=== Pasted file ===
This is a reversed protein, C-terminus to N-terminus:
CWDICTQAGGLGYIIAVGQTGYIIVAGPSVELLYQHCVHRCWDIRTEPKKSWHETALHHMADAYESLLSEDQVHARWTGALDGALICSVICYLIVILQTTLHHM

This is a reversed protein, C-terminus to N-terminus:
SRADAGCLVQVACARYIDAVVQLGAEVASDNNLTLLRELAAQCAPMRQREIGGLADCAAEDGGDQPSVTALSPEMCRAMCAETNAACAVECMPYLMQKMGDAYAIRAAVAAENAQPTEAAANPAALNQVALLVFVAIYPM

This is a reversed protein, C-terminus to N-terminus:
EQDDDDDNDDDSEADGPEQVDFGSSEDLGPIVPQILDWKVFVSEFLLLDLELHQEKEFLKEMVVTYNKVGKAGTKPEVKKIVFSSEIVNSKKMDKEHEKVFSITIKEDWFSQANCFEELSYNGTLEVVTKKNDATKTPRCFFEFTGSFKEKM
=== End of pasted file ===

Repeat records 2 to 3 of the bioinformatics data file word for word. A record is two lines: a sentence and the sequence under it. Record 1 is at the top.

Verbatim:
This is a reversed protein, C-terminus to N-terminus:
SRADAGCLVQVACARYIDAVVQLGAEVASDNNLTLLRELAAQCAPMRQREIGGLADCAAEDGGDQPSVTALSPEMCRAMCAETNAACAVECMPYLMQKMGDAYAIRAAVAAENAQPTEAAANPAALNQVALLVFVAIYPM

This is a reversed protein, C-terminus to N-terminus:
EQDDDDDNDDDSEADGPEQVDFGSSEDLGPIVPQILDWKVFVSEFLLLDLELHQEKEFLKEMVVTYNKVGKAGTKPEVKKIVFSSEIVNSKKMDKEHEKVFSITIKEDWFSQANCFEELSYNGTLEVVTKKNDATKTPRCFFEFTGSFKEKM